The benefits of combination feeding

I don’t know why I didn’t do this earlier. I think I thought I had it covered with the pros and cons of breastfeeding with insufficient supply, and my how-to post Walking the line with combination feeding , but I remember feeling so down about combination feeding because everything I read, written by somewhat inflexible lactivists, was about how artifical breast milk, formula, was going to undo any good that breastmilk was doing. That simply is not true. There is no evidence to support this in the majority of situations, and I’ve found most claims otherwise to be wholly conjecture. Exclusive breastfeeding is best (because it’s what is normal), but if you can’t for mental or physical reasons and can provide some breast milk without undue trauma, then that is what is best. There are a few select areas where I’ve read the research and I agree it does indicate that early introduction of formula removes some protective effect that exclusive breastfeeding provides (and I’m not going to link it here because if you are reading this you probably don’t need something else depressing you!), but by and large if you must combination feed the formula isn’t somehow counteracting the benefits of human milk.
The biggest reason:
It’s what babies expect. Babies expect the breast externally and internally expect breast milk.
Let’s talk about internally first. To use a food based analogy that I think won’t be offensive (unlike the ones comparing formula to Slimfast, Ensure or McDonalds) People are meant to be omnivores. Lots of research supports us, as cave people, eating eggs, fish, fruit, greens and some grains. But some people are vegans. What you get from animal products are bioavailable molecules like cholesterols, fats, proteins and carbohydrates that are most similar to our own. You can live, and some live quite well, as a vegan. Eating a balanced vegan diet with no animal products your body will manufacture cholesterols from plant oils, will take the vegetable based fats, amino acids, proteins and carbohydrates and create whatever chemicals the body needs. It’s simply easier for our body to do this with animal products. And so with breast milk and formula. With some human milk in the diet a baby will have easy access to easily converted human fats, proteins and carbohydrates. With formula the child’s body can make what it needs from the building blocks available. That said, the more available the better, but the big benefit of combination feeding here is that a combination fed baby will use the most easily digestible, the most bioavailable fats, proteins and carbohydrates first, before using the building blocks from artificial milk. So what benefits are we looking at here? Myelination of nerve sheathes, presence of bioavailable cholesterol, promotion of appropriate gut flora though the presence of human milk fatty acids such as lauric acid (also found in coconuts), mother’s immunities (some research suggests as little as 2 ounces per day aids with this), reduced constipation and the majority of the other benefits of breastfeeding can be obtained by having some human milk daily. Of all I’ve read there are only two, possibly three, benefits of breastfeeding that are known to be reduced or changed in any way by the early (pre six-month) introduction of artificial milk. So next time someone touts the benefits of breastfeeding know that if your baby is getting any human milk per day that you have a stake in those benefits as well.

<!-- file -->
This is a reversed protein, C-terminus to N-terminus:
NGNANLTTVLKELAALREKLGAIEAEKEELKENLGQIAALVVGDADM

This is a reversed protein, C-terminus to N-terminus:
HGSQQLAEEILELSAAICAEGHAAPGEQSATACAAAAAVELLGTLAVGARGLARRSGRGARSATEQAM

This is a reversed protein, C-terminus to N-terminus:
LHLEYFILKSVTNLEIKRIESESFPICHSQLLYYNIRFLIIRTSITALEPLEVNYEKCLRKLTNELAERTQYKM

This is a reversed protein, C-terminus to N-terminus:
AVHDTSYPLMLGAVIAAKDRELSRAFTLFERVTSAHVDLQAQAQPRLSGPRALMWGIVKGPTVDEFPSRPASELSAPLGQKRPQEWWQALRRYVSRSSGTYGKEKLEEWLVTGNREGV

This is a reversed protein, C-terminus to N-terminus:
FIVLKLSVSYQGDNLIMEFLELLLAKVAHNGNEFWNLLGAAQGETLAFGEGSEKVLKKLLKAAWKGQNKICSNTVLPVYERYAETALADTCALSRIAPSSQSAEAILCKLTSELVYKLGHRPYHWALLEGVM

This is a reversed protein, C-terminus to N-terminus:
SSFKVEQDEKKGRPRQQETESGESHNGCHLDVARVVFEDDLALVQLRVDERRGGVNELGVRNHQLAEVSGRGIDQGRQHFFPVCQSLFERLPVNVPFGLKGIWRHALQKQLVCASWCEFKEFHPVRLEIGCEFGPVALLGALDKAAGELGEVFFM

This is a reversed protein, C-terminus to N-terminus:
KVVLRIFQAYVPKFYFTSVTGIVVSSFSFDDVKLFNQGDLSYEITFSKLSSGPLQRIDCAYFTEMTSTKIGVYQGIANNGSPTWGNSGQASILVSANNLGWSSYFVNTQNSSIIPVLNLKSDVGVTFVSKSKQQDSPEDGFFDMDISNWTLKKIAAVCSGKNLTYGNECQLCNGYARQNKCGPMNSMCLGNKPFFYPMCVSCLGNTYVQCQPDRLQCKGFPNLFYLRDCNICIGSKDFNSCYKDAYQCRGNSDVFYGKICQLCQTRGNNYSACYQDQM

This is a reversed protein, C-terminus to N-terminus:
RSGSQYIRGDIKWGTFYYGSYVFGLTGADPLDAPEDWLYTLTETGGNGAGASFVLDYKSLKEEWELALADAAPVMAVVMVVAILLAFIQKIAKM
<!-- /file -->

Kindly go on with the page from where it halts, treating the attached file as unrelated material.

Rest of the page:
Now externally, babies expect closeness, expect skin to skin, expect the oral development from sucking on the breast. Babies expect the problem solving skills they learn at the breast, how is best to get milk out of this thing? Much of this can be replicated with bottle feeding and thoughtful parenting because what babies expect most is care and love.
Now to shift back to modern life people may find benefit in combination feeding while separated from baby, especially if expressing is impossible or impractical. People may find benefit, because we now lack the extended family structure that used to be available to aid with child upbringing-something that causes a fair amount of pressure I believe, of having some time away from a baby. These are all personal choices and unique to your family and situation. I’m inclined to believe that if it keeps breastmilk coming for longer then it is better than having pressure build up to an untimely end of breastfeeding. But for those who find combination feeding an unwanted necessity there are positives to focus on.
But how much is enough? There’s no real research on that. Some studies indicate that two ounces (50ml) per day contains all the immunological necessities, but that study was done on toddlers in combination with solids, not breast milk and formula in younger infants. As it’s the only real volume based piece of research available that is the number I’ve clung to in the past. I’ve told it to other people as well and having something concrete to fixate on has enabled many of them to keep going and meet their alternate goals. Two ounces per day is a more relaxing goal than some unknown amount. If your output varies from day to day you aren’t feeling as much despair as it goes from 12 to 10 to five, you are feeling happy about keeping it above two. And more is obviously better, but when more isn’t an option, having an achieveable limit to aim for can be a mental lifesaver.
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